Well-sealed pipes are among the fundamental building blocks of any plumbing system. Tight pipe connections ensure water, natural gas, or compressed air – all generally referred to as “fluid” – can travel safely from one place to another. 

The ability to reliably seal a threaded pipe is one of the basic skills every plumber has to possess. It’s also an important skill for housebuilders, campground owners, and DIY construction enthusiasts of all kinds. 

Almost all plumbing systems contain threaded pipes. These pipes fit easily into one another with threaded male and female connections, much like wood screws. Pipes designed to carry the flow of fluids typically feature a tapered point. In the United States, the specifications for this point are defined by the National Pipe Taper standard.

Which Types of Pipe Threads Need Sealant?

Unlike parallel threads, tapered threads are slightly smaller in circumference at the end of the tapered male insert. This ensures that the pipe connection can safely carry fluid without leaking. However, these joint assemblies cannot achieve a watertight seal on their own. Tapered threaded connections need sealant to guarantee a long-lasting seal. 

Non-tapered threaded connections are not commonly found in residential applications in the United States. These thread connections rely on gaskets or O-rings to prevent leakage. 

There is a national standard for tapered pipe fittings that does not require sealants. This is the Dryseal American National Standard Taper Pipe Thread. These pipes are usually found in industrial pipe systems designed to transport fuel, so you’re unlikely to see them in residential use.

How to Select a Good Thread Sealant

Since tapered pipe threads feature small voids between threads when connected, they need a malleable substance to fill that extra space and prevent leakage. Thread sealant tape is one of the most popular tools plumbers use to achieve this. 

There are multiple types of thread sealant tapes available on the market. Manufacturers make tapes out of various materials, with different thicknesses for specific applications. In order to pick the right sealant tape, you must identify the application you want to use it for first.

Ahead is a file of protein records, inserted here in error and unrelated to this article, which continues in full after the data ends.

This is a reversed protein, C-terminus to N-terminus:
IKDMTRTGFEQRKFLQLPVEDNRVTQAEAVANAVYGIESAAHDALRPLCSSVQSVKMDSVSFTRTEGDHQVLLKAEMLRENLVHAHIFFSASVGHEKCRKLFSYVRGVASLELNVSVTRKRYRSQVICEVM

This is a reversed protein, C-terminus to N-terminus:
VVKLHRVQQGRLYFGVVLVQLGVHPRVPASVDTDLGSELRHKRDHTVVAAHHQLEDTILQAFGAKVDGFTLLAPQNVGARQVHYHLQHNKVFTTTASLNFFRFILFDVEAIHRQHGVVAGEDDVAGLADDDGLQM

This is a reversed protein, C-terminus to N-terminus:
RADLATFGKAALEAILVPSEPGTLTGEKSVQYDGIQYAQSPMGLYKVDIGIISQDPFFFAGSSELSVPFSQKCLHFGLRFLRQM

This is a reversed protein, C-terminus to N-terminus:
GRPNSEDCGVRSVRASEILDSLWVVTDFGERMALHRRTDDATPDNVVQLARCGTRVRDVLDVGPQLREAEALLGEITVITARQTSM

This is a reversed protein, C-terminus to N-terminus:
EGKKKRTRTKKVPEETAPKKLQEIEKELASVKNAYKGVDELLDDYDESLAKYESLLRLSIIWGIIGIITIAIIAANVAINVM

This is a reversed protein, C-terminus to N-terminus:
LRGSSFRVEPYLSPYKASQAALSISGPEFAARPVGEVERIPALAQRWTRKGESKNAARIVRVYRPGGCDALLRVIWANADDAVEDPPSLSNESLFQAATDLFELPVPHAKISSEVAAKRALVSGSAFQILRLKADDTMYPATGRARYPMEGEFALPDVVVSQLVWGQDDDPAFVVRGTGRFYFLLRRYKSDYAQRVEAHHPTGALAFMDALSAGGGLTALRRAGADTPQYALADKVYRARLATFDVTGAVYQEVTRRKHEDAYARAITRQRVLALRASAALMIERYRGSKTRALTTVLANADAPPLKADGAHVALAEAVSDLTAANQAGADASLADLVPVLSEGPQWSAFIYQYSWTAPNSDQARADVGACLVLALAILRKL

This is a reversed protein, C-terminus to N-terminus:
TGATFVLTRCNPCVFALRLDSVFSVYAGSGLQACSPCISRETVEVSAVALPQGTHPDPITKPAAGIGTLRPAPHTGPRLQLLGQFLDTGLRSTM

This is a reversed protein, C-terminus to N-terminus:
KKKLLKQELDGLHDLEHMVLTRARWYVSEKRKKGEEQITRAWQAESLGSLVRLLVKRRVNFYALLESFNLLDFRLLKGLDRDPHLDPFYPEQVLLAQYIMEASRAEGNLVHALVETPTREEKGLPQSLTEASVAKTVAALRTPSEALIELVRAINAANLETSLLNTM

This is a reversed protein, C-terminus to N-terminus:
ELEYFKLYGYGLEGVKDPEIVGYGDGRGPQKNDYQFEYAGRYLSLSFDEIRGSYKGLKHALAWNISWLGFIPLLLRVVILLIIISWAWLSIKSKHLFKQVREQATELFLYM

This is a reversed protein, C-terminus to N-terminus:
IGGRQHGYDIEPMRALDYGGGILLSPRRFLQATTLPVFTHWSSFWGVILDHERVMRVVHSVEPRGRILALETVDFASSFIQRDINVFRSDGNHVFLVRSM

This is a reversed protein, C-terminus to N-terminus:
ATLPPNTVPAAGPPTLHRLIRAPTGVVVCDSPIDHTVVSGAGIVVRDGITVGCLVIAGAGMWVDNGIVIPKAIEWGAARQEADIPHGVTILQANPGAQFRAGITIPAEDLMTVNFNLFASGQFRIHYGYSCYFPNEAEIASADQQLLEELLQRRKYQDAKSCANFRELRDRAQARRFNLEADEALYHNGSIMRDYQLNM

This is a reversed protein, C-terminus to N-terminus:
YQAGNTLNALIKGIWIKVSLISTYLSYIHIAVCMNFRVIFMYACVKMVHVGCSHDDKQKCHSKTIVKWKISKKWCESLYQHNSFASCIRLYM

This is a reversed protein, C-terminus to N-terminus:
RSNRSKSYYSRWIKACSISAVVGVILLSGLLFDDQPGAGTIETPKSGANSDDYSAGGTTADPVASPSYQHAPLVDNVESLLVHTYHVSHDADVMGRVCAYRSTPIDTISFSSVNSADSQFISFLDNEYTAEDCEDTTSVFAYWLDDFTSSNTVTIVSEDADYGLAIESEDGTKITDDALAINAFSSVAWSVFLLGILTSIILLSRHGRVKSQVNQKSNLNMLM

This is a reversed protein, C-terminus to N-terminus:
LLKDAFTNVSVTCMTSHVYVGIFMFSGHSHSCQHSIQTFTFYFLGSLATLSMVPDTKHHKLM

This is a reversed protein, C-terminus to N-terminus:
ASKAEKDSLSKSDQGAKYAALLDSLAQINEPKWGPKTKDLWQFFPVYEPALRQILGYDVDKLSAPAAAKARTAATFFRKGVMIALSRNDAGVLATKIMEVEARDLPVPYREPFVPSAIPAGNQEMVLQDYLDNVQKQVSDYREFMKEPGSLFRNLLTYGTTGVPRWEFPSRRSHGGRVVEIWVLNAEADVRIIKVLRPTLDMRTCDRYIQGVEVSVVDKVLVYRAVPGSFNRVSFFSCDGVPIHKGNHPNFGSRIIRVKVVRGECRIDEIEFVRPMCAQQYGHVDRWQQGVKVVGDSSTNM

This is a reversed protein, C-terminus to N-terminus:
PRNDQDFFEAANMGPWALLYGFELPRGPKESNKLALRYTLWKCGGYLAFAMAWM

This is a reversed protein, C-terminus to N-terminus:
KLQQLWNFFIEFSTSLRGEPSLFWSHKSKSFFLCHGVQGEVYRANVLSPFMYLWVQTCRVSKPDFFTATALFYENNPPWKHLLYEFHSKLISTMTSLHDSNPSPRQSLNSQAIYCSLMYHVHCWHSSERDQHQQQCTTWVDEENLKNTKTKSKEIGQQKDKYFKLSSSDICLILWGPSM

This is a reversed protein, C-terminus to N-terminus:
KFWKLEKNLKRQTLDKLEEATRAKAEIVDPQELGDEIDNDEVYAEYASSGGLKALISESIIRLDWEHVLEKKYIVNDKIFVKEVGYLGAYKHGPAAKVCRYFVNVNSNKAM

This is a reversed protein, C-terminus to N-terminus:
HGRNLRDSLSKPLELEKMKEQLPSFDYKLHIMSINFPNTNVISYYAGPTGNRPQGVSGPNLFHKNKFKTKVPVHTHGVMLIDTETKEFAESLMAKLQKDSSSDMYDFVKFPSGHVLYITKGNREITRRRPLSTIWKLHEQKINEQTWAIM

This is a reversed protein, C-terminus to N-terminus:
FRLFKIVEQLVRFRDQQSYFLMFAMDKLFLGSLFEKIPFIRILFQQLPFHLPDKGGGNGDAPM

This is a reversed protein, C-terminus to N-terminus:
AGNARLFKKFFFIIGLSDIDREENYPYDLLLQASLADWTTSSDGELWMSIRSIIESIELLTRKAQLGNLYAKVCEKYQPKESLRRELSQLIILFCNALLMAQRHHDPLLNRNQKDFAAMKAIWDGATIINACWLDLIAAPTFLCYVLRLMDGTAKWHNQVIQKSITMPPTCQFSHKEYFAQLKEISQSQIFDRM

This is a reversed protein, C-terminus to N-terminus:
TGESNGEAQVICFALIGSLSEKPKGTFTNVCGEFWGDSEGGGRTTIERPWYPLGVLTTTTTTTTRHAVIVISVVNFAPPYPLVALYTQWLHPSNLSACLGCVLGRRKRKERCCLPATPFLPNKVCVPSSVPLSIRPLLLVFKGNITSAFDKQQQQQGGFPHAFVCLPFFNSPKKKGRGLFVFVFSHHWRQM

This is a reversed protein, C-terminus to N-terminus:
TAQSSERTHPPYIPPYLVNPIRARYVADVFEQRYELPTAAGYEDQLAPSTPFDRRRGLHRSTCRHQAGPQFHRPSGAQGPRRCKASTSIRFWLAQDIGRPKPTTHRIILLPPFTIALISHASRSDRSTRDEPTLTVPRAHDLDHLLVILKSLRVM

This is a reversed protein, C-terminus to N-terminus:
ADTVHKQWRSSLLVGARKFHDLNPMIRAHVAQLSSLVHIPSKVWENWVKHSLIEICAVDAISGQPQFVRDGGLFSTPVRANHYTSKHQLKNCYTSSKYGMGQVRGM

• Standard sealant tape is corrosion- and acid-resistant. This is the ideal sealant tape for water system connections, including potable and non-potable water. Standard sealant tape is made of polytetrafluoroethylene, also called PTFE.
  • White high-density tape is colored white. It’s useful for industrial applications with strict non-contamination standards. You’ll find this tape in the food manufacturing and processing industry, as well as hospitals and pharmaceutical labs.
  • Pink plumbing tape is slightly heavier and more robust than standard thread sealant tape. It is designed for high-performance plumbing applications where high water pressures may compromise weaker fittings.
  • Yellow gas line tape fits specific gas company standards designed to ensure the safe operation of hydrocarbon fuel lines. This kind of tape has industrial and home use applications, including butane and propane lines for gas grills and kitchen equipment.
  • Green oxygen tape is grease-free and non-combustible, making it ideal for oxygen applications. This type of sealant tape is commonly found in healthcare environments as well as industrial settings.
  • Grey stainless steel tape has nickel pigmentation added to the tape, which prevents galling and seizing when used on stainless steel pipe fittings. This is a high-density tape used for heavy-duty industrial and agricultural applications.

How to Use Pipe Sealant Correctly

Forming a hermetic seal with pipe sealant is simple. The process only takes a few steps: 

  1. Hold the male-threaded pipe in one hand and the spool of pipe sealant tape in your other.
  2. Wrap the spool of tape around the pipe thread, going in the same direction as the thread.
  3. For most pipes, you should only need to wrap the thread two or three times to achieve a tight grip.